Large Cap Investing During Volatile Markets


Here's a maxim that Fred Alger and Dan Chung have taught Alger analysts. They say high quality companies benefit disproportionately in good times and in bad times. In today's volatile markets, we feel the quality of our portfolio holdings, particularly those innovators with unique intellectual properties or unique business models are ideally positioned to substantiate that Alger belief. In fact, if you listen carefully today, you might hear that the coronavirus could actually be accelerating the pace of innovative technological adoption in the economy today. Brad, would you like to make some comments on the macroeconomic environment? Brad Neuman : Thanks, Kevin, and good morning. I want to comment a little bit on what's happening in the economy and a perspective on the stock market, what we're seeing in terms of sentiment amongst investors and executives and what valuation looks like in the equity relative to interest rates in the bond market. So, first off, you know, it took us 16 days to enter a bear market in this period of a pandemic and that's faster than 1929. Peak to trough, the S&P 500 fell 34% and in our view, that prices in a recession. We say that because the average decline around recessions since World War II has been 22%. The peak lost wealth around the world is $30 trillion in market cap globally. Now, from those lows, we've bounced back about 10% or 12% and economic estimates have been pretty volatile. They've moved around and are now down about low to mid single digits in terms of GDP for the first quarter, expected to be down double digits in the second quarter, followed by a strong second half rebound beginning in Q3 or Q4. There's some good geographical and historical analogies for such a rebound. For instance, the last time that GDP was down double digits for a quarter, as it's projected to be in the second quarter of this year, was the first quarter of 1958, which happened to be during the Asian flu pandemic, which killed about 1.1 million people globally and 116,000 people in the United States. Interestingly, the next three quarters of GDP were up 3%, up 10%, and then up 10%. A geographical analog may come from China, which obviously is handling the virus somewhat differently but while those numbers showed a worse contraction in February than the Global Financial Crisis, numbers released this week for China show that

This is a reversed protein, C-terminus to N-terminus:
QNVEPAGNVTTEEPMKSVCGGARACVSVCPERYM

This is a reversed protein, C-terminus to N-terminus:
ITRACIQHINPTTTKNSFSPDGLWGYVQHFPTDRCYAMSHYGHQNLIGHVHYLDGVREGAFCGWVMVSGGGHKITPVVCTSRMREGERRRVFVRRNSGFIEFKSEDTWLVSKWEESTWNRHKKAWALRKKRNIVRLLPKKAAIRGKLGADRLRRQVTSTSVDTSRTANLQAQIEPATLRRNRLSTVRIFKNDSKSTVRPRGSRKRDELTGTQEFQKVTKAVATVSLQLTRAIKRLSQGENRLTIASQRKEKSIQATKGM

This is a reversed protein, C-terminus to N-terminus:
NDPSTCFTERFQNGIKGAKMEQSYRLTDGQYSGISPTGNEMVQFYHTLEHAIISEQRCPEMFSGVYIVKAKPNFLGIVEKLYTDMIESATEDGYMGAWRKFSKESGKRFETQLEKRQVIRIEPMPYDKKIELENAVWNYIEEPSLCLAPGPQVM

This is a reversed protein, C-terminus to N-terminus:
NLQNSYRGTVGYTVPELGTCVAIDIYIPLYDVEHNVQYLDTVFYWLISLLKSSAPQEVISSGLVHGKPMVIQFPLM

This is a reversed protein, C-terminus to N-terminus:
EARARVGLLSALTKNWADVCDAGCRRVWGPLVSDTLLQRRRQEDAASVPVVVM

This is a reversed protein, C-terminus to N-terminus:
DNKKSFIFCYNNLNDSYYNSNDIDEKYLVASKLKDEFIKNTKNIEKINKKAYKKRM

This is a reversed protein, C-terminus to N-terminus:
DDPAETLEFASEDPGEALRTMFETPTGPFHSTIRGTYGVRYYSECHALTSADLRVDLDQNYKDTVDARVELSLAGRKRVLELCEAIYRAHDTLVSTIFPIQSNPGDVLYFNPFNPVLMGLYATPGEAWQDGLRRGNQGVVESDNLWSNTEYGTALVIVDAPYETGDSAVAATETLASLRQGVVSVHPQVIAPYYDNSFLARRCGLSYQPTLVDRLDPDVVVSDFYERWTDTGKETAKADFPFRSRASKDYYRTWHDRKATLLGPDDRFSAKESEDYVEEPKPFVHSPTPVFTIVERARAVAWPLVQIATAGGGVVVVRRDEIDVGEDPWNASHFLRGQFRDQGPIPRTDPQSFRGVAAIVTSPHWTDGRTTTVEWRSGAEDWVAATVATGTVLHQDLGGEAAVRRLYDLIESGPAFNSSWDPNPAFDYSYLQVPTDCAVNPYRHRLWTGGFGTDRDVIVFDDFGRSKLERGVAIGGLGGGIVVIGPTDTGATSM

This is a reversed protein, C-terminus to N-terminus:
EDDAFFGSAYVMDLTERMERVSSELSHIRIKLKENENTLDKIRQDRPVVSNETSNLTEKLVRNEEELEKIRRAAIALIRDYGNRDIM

the economy is bouncing back and may indeed be growing in the near future.

In light of all this economic turmoil, the stimulus that the United States government and governments around the world is providing is very strong. Fiscal stimulus passed was over $2 trillion, which compares to the $800 billion in the Global Financial Crisis and in our view that $2 trillion could really be something more like $4 trillion once the Federal Reserve is done leveraging the funds that it receives from the Treasury. On the monetary side, the Fed is doing open ended quantitative easing, buying Treasuries, mortgage-backed securities, even corporate bonds and some ETFs. The pace of their buying is about–last week was $600 billion, which, to put it in context, is faster than the average they did per month during the Global Financial Crisis. So it's going to be a sharp downturn in the economy and some of the estimates for unemployment range into the double digits. That would be higher than what we saw in the Global Financial Crisis. In terms of duration, we're very focused on looking at the virus and the virus transmission rates to figure out how long this will last. Obviously, some eastern countries have already seen declines in transmission rates and now we're beginning to see the same thing in some western countries. In fact, Italy looks like its new cases peaked about March 21st and are now down. As of yesterday, new cases are down about 38% from that peak. When we look at the country curves, the U.S. appears to be about two weeks behind Italy. In terms of sentiment, obviously investors and market participants are extremely anxious. We measure that in a couple of different ways. One, we look at the VIX Index, which is the implied volatility on S&P 500 options, often called the “fear index.” That index recently hit a record high, even higher than during the Global Financial Crisis. We also look at money market funds, which are now over $4 trillion in the United States, up nearly 20% from last year, with the highest monthly inflow ever at $600 billion, which compares to the Global Financial Crisis' largest monthly inflows to money markets of less than $200 billion. So, extreme fear and liquidation of risky assets resulting in a massive buildup of cash.

Made with FlippingBook - Online catalogs